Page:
After our venture out to the charcoal kilns, we headed back to Furnace Creek, a distance of over 70 miles, to ask again if Titus Canyon was open. Unfortunately, it was still closed with two more sections to fix. It wouldn’t be open anytime soon so we decided to move forward with our trip and leave Titus Canyon for another day.

We stopped in Baker, CA for gas and a quick bite to eat to figure out our next place to spend the night. We decided on Hole in the Wall campground DSCN0614in Mojave National Preserve. A little trivia for you here; the difference between a National Preserve and a National Park is that you can hunt in a Preserve. Fortunately, our campground was in a “Safety Zone”. We know this because there was a sign posted at the entrance. I only hope that bullets can read signs. Our campsite cost $12.

The next day we headed over to Kelso Depot and spent some time looking at the “Mojave Moonlight” photo exhibit by Tom Lowe. They were pretty impressive photos of the desert at night. IMG_1170Our next stop was Kelso Dunes. I was enjoying the stroll through the dunes then realized that Darryl had a workout planned for us when I saw him heading straight up the side of a dune rather than taking the more gradual route along the ridge. I then learned the literal meaning of “one step forward and two steps back” on that climb!

On the way down, Darryl took the easier route.
On the way down, Darryl took the easier route.

We headed out to Barstow to find a few ghost towns to visit before heading down to Joshua Tree National Park. IMG_1182On the way we spent the night at Owl Canyon Campground in Rainbow Basin Natural Area (BLM land) just North of Barstow.
It was here that Darryl and I first heard of the bear-dog that roamed this area 16 million years ago!




The desert sky was getting more spectacular as we drew closer to the full moon.DSCN0650The next day we searched for nearby ghost towns and struck out looking for the first one so we went over to Calico which was well marked on the map and by street signs.

Starbucks pre-IPO circa 1881!

It looked really interesting on the website so my expectations were running high and then they dropped a little when I saw the huge parking lot for all of the tourists and then I went into full-on disappointment when I saw the Starbucks sign. I’ve got to remember to keep my expectations in check!! But as Darryl pointed out, it was interesting to see how one of these towns looked at their peak.

Replica of original school house.
Mining operation at Calico.
Fire engine

After the tourist trap we continued toward Joshua Tree National Park where we stayed at Jumbo Rocks campground. We hiked the Boy Scout Trail the next day. DSCN0694The drought this past winter resulted in a very limited desert bloom throughout Death Valley, Mojave and Joshua Tree. I was pretty excited to see the few blooms there were in Joshua Tree which had many more blooms compared to Death Valley.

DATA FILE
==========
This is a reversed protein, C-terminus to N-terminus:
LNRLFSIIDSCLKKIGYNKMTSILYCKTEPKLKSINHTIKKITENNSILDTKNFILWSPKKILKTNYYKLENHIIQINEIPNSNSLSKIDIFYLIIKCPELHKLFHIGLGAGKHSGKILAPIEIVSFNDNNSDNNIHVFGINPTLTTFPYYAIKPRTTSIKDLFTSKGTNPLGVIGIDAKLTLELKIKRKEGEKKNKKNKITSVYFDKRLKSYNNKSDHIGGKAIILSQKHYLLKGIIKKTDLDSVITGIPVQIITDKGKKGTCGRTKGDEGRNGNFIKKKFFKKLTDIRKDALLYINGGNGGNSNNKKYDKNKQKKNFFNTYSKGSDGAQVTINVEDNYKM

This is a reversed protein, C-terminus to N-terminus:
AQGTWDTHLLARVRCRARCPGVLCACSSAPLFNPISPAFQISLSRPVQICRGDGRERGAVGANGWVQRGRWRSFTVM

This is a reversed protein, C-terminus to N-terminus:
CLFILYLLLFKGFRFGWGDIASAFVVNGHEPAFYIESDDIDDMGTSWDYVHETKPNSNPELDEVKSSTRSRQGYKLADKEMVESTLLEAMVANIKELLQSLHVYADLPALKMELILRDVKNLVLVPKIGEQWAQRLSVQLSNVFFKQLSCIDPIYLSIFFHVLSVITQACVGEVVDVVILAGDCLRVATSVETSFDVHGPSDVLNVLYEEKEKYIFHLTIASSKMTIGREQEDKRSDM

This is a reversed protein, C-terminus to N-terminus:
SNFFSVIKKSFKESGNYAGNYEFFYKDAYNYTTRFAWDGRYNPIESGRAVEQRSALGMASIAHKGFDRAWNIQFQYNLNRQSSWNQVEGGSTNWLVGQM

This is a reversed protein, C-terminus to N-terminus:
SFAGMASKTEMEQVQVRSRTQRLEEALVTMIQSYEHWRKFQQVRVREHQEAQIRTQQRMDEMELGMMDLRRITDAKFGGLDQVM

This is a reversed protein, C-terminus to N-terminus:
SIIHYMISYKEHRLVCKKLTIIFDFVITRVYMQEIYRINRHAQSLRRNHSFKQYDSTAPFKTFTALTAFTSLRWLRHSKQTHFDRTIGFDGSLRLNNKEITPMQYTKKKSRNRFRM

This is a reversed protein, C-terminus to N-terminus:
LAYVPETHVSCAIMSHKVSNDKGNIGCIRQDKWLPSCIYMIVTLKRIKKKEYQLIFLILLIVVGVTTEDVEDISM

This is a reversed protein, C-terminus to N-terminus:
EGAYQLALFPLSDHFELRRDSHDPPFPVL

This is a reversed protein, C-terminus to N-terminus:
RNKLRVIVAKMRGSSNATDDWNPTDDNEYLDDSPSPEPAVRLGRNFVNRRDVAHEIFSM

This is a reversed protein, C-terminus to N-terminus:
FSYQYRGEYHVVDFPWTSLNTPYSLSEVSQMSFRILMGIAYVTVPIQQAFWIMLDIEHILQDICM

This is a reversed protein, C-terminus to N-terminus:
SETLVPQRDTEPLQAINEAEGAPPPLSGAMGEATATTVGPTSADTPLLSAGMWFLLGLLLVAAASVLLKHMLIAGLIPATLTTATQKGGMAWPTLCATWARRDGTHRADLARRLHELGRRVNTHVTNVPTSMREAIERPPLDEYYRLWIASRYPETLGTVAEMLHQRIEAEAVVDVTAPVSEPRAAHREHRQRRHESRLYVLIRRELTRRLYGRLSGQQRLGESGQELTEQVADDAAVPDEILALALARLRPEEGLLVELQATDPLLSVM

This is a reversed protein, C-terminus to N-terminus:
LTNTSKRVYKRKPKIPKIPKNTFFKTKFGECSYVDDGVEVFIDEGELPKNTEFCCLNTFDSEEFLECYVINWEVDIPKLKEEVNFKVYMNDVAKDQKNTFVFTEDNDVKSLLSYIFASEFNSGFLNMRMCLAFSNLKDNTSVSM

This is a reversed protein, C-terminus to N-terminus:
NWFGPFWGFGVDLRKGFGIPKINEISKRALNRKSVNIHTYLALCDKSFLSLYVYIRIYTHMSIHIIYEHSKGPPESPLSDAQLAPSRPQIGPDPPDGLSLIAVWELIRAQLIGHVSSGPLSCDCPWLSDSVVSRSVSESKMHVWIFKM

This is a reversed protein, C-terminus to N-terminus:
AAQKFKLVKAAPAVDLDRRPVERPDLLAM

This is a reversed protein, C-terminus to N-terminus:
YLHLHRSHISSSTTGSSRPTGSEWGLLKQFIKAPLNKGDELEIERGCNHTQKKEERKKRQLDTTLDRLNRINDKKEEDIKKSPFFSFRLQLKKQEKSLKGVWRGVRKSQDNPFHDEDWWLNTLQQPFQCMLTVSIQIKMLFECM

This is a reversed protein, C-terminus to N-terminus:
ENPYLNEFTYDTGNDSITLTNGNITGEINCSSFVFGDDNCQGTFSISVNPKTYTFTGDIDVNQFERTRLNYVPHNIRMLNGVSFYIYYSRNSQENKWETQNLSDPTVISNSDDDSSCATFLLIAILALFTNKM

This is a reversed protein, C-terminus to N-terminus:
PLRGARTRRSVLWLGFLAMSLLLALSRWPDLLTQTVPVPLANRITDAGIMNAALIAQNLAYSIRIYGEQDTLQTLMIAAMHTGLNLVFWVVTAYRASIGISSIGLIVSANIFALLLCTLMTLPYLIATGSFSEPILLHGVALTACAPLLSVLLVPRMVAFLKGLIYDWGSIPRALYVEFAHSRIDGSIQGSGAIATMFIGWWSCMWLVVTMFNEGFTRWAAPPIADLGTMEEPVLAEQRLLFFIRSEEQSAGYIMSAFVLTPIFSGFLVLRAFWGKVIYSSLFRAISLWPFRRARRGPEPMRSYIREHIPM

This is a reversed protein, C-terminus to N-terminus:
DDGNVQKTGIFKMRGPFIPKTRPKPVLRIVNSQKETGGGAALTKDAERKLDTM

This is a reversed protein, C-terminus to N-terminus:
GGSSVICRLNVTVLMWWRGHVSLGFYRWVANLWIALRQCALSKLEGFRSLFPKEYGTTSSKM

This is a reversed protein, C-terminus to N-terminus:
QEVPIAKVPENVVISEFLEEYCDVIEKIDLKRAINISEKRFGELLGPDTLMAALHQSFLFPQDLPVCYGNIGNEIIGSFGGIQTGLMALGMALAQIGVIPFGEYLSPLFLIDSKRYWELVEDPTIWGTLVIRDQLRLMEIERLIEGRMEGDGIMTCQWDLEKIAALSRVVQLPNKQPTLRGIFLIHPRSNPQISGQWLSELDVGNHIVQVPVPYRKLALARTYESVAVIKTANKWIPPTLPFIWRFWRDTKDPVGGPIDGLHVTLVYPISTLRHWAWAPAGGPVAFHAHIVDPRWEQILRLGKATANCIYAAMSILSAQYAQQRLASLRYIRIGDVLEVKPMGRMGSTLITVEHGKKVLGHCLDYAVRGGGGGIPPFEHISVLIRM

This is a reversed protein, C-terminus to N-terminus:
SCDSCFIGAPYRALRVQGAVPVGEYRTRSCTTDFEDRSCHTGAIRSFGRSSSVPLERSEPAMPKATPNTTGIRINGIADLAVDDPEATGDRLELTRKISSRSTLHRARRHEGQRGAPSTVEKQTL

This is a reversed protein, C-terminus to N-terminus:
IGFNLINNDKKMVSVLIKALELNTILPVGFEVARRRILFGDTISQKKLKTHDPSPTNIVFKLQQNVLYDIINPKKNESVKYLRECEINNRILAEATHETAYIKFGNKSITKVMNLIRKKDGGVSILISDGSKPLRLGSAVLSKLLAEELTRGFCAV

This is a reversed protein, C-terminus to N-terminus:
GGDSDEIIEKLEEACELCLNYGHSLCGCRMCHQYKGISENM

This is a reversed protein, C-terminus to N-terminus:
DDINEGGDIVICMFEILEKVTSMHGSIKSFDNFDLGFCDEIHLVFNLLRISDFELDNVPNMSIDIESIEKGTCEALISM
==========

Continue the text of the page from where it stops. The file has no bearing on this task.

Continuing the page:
The next day we took the Geology Road and saw a little more of the back country. The road was actually a self-guided geology tour along an 18 mile dirt road. They did a really good job of identifying various geological points of interest along the road. If you make it to Joshua Tree, spend the hour to take the tour. Unfortunately, my photos didn’t make the cut for this post.

DSCN0782We then headed out of Joshua Tree the park and into Joshua Tree the town for a few hours of cleaning. First, Darryl found this amazing shower at Coyote Corner where you could get 7 minutes of water for $4. Well worth it after a few too many days without one.

Then we went to get our landry done. While it was drying, we went to the Natural Sisters Cafe for something sweet and we were not disappointed. We shared a vegan apple muffin (delicious!!) and we each had a smoothie. Mine was the Climbers Revenge made with dates and Darryl’s was the Desert Sunrise. They were both awesome! We highly recommend their deserts and smoothies. We didn’t try the sandwiches but they get great reviews on Yelp.

Our next stop was Palm Springs, CA where we had amazing burgers at Woody’s Burgers. We did errands in the Palm Springs area and then back to the fun stuff.

We continued on to the Salton Sea. DSCN0806Here is a photo of our guest at the campsite there, a beautiful little black widow. We wandered along the coast of the sea which had the most interesting beach made of what lookedDSCN0825 like fish cartilage. The place smelled like dead fish given the many fish die-offs resulting from the over population of Tilapia which is estimated to be over 400 million.



Our final stop along the Salton Sea and before dropping into Baja Mexico was to see Slab City which I saw in the movie “Into the Wild”. I was curious to see how similar it was to the movie, it wasn’t. Hollywood sure can create fiction from reality.DSCN0834


DSCN0865Next stop border crossing at Mexicali and then on to Baja California, Mexico!!